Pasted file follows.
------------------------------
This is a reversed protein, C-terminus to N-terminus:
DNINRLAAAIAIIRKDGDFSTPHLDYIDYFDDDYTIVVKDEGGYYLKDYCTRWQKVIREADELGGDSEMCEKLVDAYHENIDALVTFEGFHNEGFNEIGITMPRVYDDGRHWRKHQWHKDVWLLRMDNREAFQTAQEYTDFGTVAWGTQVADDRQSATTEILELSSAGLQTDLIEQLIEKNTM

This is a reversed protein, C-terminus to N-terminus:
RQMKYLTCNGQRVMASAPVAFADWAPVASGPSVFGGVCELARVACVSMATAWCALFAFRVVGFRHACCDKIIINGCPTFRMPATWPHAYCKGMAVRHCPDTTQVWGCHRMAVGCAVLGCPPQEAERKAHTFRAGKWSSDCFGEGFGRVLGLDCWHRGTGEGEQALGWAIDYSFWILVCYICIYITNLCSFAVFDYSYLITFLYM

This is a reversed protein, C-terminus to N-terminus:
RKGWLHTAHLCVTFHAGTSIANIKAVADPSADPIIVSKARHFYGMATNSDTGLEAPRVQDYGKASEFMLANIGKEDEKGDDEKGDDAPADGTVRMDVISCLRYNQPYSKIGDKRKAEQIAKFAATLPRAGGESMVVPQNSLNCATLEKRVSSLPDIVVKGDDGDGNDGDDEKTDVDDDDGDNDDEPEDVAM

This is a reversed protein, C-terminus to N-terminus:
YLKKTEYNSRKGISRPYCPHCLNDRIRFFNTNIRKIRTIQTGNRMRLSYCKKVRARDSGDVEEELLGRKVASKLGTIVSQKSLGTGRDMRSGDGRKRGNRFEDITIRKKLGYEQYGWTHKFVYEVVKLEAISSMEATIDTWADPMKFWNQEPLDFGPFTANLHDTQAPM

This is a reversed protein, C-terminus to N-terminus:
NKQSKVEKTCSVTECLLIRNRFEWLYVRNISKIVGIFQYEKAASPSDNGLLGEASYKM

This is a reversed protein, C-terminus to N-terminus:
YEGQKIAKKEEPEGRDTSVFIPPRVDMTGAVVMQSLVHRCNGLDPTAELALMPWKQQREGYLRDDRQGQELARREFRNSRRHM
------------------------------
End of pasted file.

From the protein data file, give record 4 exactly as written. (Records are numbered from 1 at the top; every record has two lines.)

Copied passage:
This is a reversed protein, C-terminus to N-terminus:
YLKKTEYNSRKGISRPYCPHCLNDRIRFFNTNIRKIRTIQTGNRMRLSYCKKVRARDSGDVEEELLGRKVASKLGTIVSQKSLGTGRDMRSGDGRKRGNRFEDITIRKKLGYEQYGWTHKFVYEVVKLEAISSMEATIDTWADPMKFWNQEPLDFGPFTANLHDTQAPM